Is a salaried assistant manager considered to be exempt or non-exempt?

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Is a salaried assistant manager considered to be exempt or non-exempt?

I work at a body shop franchise and am paid on salary ($450 per week). I recently went on a vacation for a week and when I came home the owner of the business said that I won’t be getting paid for that week. I am only 22 years old and this is my first salaried position so excuse my ignorance. I let the manager know over 2 months in advance about my planned vacation, and I had to remind him 3 separate times (1 being the day before I left). This company is not professional at all. My manager comes around 3 to 4 hours late every day and has never been docked pay.

Asked on September 11, 2011 under Employment Labor Law, Ohio

Answers:

M.D., Member, California and New York Bar / FreeAdvice Contributing Attorney

Answered 10 years ago | Contributor

The real issue appears to be whether or not you are entitled to vacation pay, not whether or not your are exempt.

The fact of the matter is that unless you have an employment contract, union agreement, or there exits a company policy guaranteeing you such pay, you have no right to it. That is unless you are being singled out for no pay due to some form of actionable discrimination. The fact of the matter is that, employees have not automatically entitled to vacation pay. It is a discretionary benefit that may or may not be provided by an employer. In an at will employment relationship, an employee can choose to work for an employer or not; in turn an employer can set the terms and conditions of employment much as it sees fit.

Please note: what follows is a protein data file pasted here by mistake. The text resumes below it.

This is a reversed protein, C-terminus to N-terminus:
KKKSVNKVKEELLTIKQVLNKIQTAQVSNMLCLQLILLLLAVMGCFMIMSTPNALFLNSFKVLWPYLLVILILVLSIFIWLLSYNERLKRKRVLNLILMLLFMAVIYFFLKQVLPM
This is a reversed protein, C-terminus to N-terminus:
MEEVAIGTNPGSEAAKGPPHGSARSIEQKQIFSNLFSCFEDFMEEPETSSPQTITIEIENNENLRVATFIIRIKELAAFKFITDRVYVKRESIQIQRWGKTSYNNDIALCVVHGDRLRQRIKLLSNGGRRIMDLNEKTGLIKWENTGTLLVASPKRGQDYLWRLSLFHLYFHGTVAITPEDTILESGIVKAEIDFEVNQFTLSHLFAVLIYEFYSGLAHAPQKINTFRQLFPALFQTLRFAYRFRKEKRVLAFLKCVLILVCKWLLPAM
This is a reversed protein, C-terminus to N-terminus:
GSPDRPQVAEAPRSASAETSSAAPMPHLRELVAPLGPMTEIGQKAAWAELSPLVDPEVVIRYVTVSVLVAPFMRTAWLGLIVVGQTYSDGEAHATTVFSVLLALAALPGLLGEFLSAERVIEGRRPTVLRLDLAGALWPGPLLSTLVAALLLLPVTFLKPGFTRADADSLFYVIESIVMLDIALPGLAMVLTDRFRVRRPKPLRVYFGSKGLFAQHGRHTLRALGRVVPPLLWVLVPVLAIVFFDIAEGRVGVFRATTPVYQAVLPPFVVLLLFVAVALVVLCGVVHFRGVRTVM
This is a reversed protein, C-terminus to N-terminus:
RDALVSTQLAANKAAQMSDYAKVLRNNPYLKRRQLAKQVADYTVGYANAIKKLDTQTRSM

If exempt versus non-exempt affects your entitlement to vacation pay, then your status does make a difference. However a label of "manager" may not be enough in and of itself to establish your legal status as exempt. As a general rule an exempt employee: is paid a salary; primarily performs on-site office duties and/or non-manual work duties; does not participate in sales or production, hires and/or supervises others, and the like. If this does not describe your position with the company, then you are in all likelihood a non-exempt employee.

Note: If you are non-exempt then you are entitle to overtime pay for any hours over 40 that you work in a week.  


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